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Wednesday 19 August 2020

Guest Post: Toni Brisland on Patrick White

Someone whose opinion I value asked me why I wrote a book for primary school children about Patrick White when they’re too young to read his work. 

The answer to this is complicated but the idea for the book came from a conversation I had with a friend who taught English at tertiary level. 

She was bemoaning the fact that most of her students, fresh out of high school, had never heard of Australia’s only Nobel Laureate for Literature and that those few who had heard of him had a cavalier disregard of his work because of their postmodern, postcolonial, feminist criticisms.

Now, back in the day when I was teaching Advanced English to Years 11 and 12 for the HSC, Patrick White’s work was on the curriculum. I had been introduced to him as a High School student and then studied his work at University.  I am saddened that Patrick White is slipping into the past of authors regarded as 'another dead white male of settler origins' when I believe so strongly that Patrick White, the man, is misunderstood by many and that he is a master novelist from whom all writers and would-be writers can learn.

Being an ex-high school teacher, I believe that the views of youth are formulated early in their lives and by the teenage years they are not listening as receptively as they did as impressionable primary schoolers. So, I decided to introduce children, 8 to 12 years of age, to this icon of a writer by writing about his fascinating life in a way that children could understand.

The book commences with Patrick White’s heritage and his birth in England to wealthy Australians, follows him through his schooling and bullying here in Australia and in England, his friendships and interests overseas, his hobbies and lifestyle, his involvement in World War II and his return to Australia with his life-long partner, Manoly Lascaris. Once he returned home to Sydney, Patrick White focused on his writing. In those days, without all the advantages computers give us, Patrick White would hand-write his first and second drafts and type up the last draft on a typewriter to send off to his publisher.

So much has already been written about Patrick White, but something I found very interesting through my research is that one of Patrick White’s beliefs was that life in Australia is too easy. He believed that the Australian way of life with its love of leisure and sport detracts, sometimes prevents, Australians from reaching their potential: to be fulfilled requires discipline and self-sacrifice he believed.

Patrick White saw possessions as valueless and never held on to heirlooms. It could be said that he was reclusive. In fact, he wanted his publisher to burn all his notes and letters upon his death and we only have them today (stored at the National Library) because Barbara Mobbs didn’t comply. She knew how important Patrick White would be to the historical landscape of Australia.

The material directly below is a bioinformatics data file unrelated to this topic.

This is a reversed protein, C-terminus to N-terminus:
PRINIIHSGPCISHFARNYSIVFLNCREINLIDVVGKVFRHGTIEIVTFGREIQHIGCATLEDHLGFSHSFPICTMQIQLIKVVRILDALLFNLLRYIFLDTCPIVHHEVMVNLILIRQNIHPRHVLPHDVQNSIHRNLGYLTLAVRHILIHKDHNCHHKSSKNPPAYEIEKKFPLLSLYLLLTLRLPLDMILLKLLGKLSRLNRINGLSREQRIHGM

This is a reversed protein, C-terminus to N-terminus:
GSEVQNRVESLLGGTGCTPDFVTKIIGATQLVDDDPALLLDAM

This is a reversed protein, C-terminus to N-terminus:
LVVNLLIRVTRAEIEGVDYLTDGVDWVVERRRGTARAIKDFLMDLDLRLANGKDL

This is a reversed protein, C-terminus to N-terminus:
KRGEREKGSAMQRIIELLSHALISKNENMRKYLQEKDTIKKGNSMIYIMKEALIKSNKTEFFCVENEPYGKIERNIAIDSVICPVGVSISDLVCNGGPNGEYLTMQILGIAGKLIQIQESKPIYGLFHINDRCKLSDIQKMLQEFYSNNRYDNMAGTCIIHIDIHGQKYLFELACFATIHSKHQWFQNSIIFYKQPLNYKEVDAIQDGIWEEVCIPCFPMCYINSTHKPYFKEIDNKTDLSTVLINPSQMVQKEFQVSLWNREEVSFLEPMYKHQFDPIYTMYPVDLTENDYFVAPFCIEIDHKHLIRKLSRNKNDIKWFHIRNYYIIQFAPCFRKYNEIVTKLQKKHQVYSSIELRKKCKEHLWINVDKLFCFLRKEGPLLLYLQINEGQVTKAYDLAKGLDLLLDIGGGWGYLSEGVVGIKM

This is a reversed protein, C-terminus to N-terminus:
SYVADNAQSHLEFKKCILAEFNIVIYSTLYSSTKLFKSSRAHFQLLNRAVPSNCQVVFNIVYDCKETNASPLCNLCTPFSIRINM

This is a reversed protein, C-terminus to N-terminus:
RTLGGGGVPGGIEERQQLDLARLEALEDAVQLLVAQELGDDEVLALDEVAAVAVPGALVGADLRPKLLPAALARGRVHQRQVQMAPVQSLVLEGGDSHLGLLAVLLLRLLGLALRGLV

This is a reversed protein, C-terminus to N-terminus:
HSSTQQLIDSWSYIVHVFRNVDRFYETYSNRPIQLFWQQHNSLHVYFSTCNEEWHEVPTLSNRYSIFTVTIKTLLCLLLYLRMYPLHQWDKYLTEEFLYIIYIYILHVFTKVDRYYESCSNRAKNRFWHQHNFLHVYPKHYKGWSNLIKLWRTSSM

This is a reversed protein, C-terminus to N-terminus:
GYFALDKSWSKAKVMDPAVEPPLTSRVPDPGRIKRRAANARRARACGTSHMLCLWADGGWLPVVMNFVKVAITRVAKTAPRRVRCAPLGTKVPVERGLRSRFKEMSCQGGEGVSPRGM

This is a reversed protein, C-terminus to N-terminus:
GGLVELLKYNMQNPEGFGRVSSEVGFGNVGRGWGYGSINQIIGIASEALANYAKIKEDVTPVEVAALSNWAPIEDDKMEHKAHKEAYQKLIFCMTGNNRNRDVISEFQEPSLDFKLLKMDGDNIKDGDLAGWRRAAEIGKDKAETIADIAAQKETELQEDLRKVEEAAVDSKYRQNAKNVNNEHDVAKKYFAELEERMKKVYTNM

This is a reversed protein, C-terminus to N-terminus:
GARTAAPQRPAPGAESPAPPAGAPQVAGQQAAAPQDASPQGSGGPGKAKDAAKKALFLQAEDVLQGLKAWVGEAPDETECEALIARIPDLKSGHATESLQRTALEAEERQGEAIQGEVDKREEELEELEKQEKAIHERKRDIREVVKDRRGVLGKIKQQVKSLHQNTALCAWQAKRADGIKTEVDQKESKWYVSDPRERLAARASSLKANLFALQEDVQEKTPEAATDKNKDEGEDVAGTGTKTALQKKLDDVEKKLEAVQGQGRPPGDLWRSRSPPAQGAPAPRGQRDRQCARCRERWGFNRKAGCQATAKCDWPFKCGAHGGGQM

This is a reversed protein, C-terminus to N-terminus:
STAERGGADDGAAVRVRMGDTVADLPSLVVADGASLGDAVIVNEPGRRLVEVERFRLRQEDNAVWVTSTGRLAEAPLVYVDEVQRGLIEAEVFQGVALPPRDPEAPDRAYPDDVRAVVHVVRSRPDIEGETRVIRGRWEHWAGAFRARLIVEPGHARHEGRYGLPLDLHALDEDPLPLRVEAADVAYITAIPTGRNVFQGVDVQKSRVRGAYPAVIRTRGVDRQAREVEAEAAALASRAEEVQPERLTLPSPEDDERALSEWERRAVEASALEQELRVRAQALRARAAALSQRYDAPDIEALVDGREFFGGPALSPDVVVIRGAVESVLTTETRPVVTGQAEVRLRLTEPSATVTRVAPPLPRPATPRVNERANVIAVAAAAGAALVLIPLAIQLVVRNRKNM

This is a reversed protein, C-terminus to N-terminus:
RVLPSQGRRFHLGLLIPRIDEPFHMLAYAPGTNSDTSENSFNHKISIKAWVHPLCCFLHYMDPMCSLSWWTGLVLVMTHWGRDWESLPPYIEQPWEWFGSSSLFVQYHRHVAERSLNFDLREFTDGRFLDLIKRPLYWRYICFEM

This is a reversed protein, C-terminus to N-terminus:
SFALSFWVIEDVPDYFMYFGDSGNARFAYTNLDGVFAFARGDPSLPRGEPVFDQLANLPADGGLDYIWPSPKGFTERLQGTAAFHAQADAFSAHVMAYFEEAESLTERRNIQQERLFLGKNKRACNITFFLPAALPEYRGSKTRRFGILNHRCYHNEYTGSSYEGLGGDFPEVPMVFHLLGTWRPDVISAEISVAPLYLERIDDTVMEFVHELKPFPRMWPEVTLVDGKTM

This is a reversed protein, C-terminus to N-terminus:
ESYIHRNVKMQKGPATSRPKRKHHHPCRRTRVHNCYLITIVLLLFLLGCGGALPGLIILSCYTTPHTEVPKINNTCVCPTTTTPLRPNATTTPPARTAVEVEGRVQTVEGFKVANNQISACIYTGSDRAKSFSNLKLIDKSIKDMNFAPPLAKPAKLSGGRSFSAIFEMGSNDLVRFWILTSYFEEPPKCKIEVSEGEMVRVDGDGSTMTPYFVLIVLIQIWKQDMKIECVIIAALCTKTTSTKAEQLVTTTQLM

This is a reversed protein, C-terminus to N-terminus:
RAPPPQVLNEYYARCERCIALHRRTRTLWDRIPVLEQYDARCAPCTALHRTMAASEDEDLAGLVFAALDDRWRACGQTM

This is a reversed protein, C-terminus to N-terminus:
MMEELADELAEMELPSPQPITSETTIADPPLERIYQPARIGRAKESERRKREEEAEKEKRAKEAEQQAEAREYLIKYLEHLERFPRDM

I wanted my book to demonstrate to children that Patrick White is a master novelist and dramatist. His Nobel Prize 1973, Miles Franklin Literary Awards 1957 and 1961, his Australian Literature Society’s Gold Medal 1941 and being short-listed posthumously in 2010 for the 1970 Lost Man Booker Award recognises this. I wanted children to see how Patrick White went about the writing process and where his ideas came from. Also, that he didn’t like pomp and ceremony and wasn’t interested in promoting the sales of his books ­– he believed his books should stand alone as works of merit.

Patrick White didn’t want recognition and he was a cynic; he wanted to follow his passion in solitude. In 1974 when he was named Australian of the Year he said, 'Something terrible happened to me last week. There is an organisation which chooses an Australian of the Year, who has to appear at an official lunch in Melbourne Town Hall on Australia Day. This year I was picked on as they had run through all the swimmers, tennis players, yachtsmen'.

I believe that whatever Australia’s current-time cultural beliefs about how the world ought to be viewed are, this should not prevent children knowing about this great man nor should it prevent adults from reading some of the greatest fiction ever written. So, I hope that some children, maybe only those few children who want to be writers themselves, will become familiar with his name and the man himself through my book and will want to read him later in their lives.

And, when those same children maybe attend a concert or other large scale public event on the lawns called 'The Patrick White Lawns' at the National Library of Australia in Canberra where the two level lawn extends from the library north to Lake Burley Griffin; or, if they see a painting called 'Patrick White' by Brett Whiteley at the National Portrait Gallery; or, come across a plaque at Circular Quay Sydney that bears his name; or, attend a lecture in the Patrick White Room at Writing NSW at Rozelle, they might remember his name and that they read about him as a child. Then, they might be tempted to pick up one of his books and have their life transformed. Reading Patrick White’s work can change the way a person looks upon their world in a positive way and can be an inspiration on how to lead a productive life.

Toni Brisland (nee Antonette Diorio) was born in Wollongong, NSW and currently lives in Sydney. Toni loves to read and believes it’s a natural progression from reading to writing. During her career as a teacher, HR manager and corporate lawyer, Toni’s hobby was to write fiction and poetry. After winning a number of awards for unpublished authors, her first print book for children was published in 2010. Her poetry for adults has appeared in Anthologies since 2012. 

Visit her at www.tonibrisland.com 


Twitter: @toni_brisland